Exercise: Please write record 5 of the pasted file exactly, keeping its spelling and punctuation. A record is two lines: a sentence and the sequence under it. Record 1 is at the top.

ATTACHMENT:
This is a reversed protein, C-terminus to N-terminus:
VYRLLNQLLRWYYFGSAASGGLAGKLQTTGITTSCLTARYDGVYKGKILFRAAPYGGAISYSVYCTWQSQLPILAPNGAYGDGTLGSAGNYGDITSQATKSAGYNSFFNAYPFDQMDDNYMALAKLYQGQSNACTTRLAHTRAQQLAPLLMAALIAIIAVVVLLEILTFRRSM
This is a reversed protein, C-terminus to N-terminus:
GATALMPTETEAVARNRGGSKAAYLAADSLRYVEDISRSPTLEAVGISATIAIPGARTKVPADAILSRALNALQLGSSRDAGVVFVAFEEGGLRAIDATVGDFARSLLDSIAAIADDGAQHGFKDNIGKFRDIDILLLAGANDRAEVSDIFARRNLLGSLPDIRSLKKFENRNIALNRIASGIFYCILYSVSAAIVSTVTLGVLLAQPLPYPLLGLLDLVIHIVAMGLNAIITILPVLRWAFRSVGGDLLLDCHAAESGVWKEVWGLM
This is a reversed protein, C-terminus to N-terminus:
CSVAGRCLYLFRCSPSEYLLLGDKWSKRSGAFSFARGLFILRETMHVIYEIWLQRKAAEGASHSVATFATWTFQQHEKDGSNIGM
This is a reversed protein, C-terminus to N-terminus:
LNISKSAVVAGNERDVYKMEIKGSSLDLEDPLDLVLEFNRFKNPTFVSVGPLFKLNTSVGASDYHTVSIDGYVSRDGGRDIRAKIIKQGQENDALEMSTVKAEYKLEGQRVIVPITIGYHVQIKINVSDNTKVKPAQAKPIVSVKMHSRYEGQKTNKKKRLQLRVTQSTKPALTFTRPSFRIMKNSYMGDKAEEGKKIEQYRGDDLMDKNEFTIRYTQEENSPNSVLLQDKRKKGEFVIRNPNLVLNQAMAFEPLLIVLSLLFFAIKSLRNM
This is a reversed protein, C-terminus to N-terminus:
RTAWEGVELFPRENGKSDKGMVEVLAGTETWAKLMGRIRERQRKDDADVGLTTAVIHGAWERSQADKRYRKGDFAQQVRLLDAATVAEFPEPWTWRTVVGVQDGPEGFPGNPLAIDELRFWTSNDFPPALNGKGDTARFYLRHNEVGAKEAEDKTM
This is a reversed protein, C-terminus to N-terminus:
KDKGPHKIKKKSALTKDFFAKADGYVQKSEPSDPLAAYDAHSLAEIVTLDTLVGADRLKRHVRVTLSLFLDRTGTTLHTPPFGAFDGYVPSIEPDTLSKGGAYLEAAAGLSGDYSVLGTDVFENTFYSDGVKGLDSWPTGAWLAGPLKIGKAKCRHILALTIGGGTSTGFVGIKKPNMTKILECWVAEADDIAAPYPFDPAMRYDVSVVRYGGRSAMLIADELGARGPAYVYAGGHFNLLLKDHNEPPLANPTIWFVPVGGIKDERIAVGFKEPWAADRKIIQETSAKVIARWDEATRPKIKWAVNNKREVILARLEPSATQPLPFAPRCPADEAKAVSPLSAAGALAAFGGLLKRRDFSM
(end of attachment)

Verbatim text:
This is a reversed protein, C-terminus to N-terminus:
RTAWEGVELFPRENGKSDKGMVEVLAGTETWAKLMGRIRERQRKDDADVGLTTAVIHGAWERSQADKRYRKGDFAQQVRLLDAATVAEFPEPWTWRTVVGVQDGPEGFPGNPLAIDELRFWTSNDFPPALNGKGDTARFYLRHNEVGAKEAEDKTM